It is positive for a utility gain and negative for utility loss. It is argued that the use of “equivalent variation” measure has one distinct advantage over an alternative measure of exact welfare change, namely, “compensating variation” (defined as the amount of money which the household would need to be given at the post-reform prices In order to attain the pre-reform level of utility). It relates to the use of reference price vector to evaluate the reforms. Measures based on “compensating variation” employ post-reform price vector as a reference point implying that it involves use of a different reference price vector for each reform. Hence, the money value of gain/loss from reform A cannot be compared with the money value of gain/loss from reform B. Measures based on “equivalent variation” overcomes the problem because pre-reform price vector is used to evaluate all possible reforms, (King, 1983).


This is a limiting assumption. However, in practice, the revenue-neutral VAT rate was calculated iteratively from the relationship tc'.X=tv'.X=R¯, where X is the vector of aggregate consumption expenditure in the pre-reform period, te' is the vector of pre-reform effective taxes, and tv' is the revenue-neutral VAT rate. It has been found that the resulting rate is indeed quite close to the average rate found by dividing R¯ by total consumption expenditure


The nominal tax rate on a good is formally defined as the tax revenue collected divided by the tax inclusive tax base (defined as the gross output plus imports—both valued at purchaser’s prices). As mentioned earlier, it is the tax element in the qi (purchaser’s price of good i). Effective tax, as defined earlier is the tax element in the price of a final product and is measured bv using the input-output flow matrix. Shadow consumption tax is defined later in this section.


The groups and the average per capita group expenditure, average household size, and the percentage of total households in the country falling within each group are shown in Table 1.


In addition to the expenditure data, information on household characteristics and quantity of consumption of mainly food items was also reported in the data set. The cleaning and organization of the HES data turned out to be the most arduous and time-consuming task of the entire empirical exercise.


Reference to some kind of utility function is unavoidable when we are constructing welfare weights to make interpersonal comparisons. As will be explained later, in the exercise, different values of inequality aversion parameter have been used to assess the sensitivity of Di estimates to changes in the degree of inequality aversion.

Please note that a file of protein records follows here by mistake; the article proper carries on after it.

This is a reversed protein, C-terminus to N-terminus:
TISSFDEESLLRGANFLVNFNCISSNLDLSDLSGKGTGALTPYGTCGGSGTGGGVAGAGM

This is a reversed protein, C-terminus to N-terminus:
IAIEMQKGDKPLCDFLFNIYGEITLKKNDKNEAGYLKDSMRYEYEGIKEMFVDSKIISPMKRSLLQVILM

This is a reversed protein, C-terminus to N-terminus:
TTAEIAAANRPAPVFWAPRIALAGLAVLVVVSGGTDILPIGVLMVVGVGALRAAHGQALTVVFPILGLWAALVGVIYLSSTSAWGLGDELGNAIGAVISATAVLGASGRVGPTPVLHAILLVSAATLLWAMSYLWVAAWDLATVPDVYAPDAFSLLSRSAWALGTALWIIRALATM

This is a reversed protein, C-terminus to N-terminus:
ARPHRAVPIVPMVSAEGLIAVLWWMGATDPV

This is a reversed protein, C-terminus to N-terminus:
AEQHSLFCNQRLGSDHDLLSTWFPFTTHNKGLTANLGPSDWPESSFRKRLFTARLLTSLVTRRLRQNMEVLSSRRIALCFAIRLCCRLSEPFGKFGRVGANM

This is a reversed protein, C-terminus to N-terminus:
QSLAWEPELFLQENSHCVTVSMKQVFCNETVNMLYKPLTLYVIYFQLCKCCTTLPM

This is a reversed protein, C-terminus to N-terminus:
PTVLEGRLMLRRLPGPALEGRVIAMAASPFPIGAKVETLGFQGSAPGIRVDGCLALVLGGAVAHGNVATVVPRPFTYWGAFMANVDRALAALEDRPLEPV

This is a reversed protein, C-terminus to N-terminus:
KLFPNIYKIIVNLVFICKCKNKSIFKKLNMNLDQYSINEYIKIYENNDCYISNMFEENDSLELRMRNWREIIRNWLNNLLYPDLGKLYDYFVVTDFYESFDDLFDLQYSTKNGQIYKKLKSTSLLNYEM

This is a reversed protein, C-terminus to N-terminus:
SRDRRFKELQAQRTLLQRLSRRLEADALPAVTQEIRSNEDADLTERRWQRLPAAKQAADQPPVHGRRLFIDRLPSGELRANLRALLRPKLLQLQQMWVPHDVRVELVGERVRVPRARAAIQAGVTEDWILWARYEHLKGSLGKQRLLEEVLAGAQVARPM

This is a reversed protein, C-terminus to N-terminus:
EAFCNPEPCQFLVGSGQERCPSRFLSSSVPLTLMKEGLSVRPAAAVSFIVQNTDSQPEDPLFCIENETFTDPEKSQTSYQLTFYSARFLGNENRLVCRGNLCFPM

Strictly speaking, this measure of βh is valid only as a local approximation given current prices and incomes, and it does not hold for all prices and incomes.


However, the iso-elastic function βh given in (9) (which depends only on the per capita expenditure level), represents just one commonly used method for generating the welfare weights.


For simplicity, the problems of administration and the payments of rebates, which would be necessary to make such a system operational, have been ignored. In a country like Bangladesh, failure to administer a system of rebates to compensate the agricultural sector for the cost of the VAT on inputs may have significant equity consequences not addressed in this paper.


The rate was calculated iteratively from the relationship te'.Xtv'.XR¯, where X is the vector of aggregate purchases in the pre-reform period. The revenue neutral VAT rate was then calculated as follows. Some entries like tobacco products and commercial energy were constrained to be the same as in te. Foodgrains were assumed to be zero rated and all other taxes were replaced by an uniform rate in the manner defined earlier (Ahmad and Stern (1991), p. 225).


It must be noted that exemption of a commodity from VAT (which implies no credit given for purchase of inputs) is not the same as zero rating of the commodity (with credit given for input purchase). Because of modelling difficulties in the reform package, the agricultural goods are set to be zero rated; however, since subsidy from major agricultural inputs were withdrawn and markets liberalized in 1984, it is reasonable to assume that distributive impact of exemption will not be significantly different from zero rating.


It is interesting to note that the VAT scheme introduced in 1991 imposes a uniform VAT with exemption of agricultural goods and most services coupled with zero rating for exports and retention of excise taxes on tobacco products, petroleum products, and gas. The major distinction of this reform from the reform package identified earlier is that, unlike our package, the VAT scheme that was actually introduced exempted most services (with low distributional characteristics implying high share in the consumption basket of the rich) from the VAT scheme and it did not retain excise taxes on sugar, thus possibly increasing the regressivity of the VAT scheme relative to our reform package.


Tait (1988, 1991) provides detailed and systematic discussions of the administrative problems and issues relating to the introduction of a VAT.


Among others, Stern (1987b) has studied the effect of taxes in noncompetitive models. He concludes that 100 percent tax shifting as assumed in the conventional model is a reasonable intermediate case and not an extreme or polar case as is often implied.